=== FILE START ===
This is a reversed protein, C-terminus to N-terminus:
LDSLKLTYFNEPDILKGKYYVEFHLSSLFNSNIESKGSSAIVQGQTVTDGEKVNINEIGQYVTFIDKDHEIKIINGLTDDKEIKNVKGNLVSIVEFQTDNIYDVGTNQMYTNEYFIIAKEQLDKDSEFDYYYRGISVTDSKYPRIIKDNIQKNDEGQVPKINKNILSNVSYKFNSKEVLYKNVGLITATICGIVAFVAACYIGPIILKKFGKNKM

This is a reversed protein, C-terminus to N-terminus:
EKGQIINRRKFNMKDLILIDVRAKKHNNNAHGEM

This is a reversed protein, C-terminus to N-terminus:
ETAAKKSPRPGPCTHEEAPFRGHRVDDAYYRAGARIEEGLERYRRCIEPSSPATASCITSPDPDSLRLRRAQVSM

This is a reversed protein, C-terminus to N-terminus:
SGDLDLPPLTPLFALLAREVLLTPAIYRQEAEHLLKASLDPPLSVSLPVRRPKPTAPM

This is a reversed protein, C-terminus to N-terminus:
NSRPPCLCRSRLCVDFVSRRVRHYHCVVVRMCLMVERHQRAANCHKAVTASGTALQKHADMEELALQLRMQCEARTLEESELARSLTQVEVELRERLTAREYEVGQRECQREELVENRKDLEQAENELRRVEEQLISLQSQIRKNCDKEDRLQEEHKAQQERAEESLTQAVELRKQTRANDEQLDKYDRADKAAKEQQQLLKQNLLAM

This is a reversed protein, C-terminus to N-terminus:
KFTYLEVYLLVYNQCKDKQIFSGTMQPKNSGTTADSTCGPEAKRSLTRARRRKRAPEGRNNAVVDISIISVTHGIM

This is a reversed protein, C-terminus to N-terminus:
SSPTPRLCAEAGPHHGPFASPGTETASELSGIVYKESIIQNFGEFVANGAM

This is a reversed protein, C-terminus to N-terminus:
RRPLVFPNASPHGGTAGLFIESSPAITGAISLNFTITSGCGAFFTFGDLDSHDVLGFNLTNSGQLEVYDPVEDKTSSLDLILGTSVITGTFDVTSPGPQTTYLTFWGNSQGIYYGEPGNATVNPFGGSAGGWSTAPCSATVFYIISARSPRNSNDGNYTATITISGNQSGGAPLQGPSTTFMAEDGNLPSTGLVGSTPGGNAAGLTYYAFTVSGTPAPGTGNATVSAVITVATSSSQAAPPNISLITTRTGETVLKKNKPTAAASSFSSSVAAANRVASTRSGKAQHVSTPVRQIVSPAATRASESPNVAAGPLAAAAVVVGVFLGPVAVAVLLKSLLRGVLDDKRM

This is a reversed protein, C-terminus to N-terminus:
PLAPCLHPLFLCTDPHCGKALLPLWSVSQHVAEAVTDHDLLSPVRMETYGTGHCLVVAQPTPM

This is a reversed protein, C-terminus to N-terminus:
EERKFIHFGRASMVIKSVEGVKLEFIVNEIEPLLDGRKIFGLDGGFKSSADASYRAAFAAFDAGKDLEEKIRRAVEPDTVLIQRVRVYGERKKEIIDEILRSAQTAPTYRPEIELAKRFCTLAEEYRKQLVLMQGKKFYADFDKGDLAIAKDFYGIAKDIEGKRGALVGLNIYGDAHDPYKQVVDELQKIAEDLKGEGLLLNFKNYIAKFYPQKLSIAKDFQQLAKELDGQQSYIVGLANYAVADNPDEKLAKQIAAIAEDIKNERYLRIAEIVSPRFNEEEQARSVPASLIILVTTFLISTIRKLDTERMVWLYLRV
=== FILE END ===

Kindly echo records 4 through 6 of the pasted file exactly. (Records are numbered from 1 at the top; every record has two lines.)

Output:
This is a reversed protein, C-terminus to N-terminus:
SGDLDLPPLTPLFALLAREVLLTPAIYRQEAEHLLKASLDPPLSVSLPVRRPKPTAPM

This is a reversed protein, C-terminus to N-terminus:
NSRPPCLCRSRLCVDFVSRRVRHYHCVVVRMCLMVERHQRAANCHKAVTASGTALQKHADMEELALQLRMQCEARTLEESELARSLTQVEVELRERLTAREYEVGQRECQREELVENRKDLEQAENELRRVEEQLISLQSQIRKNCDKEDRLQEEHKAQQERAEESLTQAVELRKQTRANDEQLDKYDRADKAAKEQQQLLKQNLLAM

This is a reversed protein, C-terminus to N-terminus:
KFTYLEVYLLVYNQCKDKQIFSGTMQPKNSGTTADSTCGPEAKRSLTRARRRKRAPEGRNNAVVDISIISVTHGIM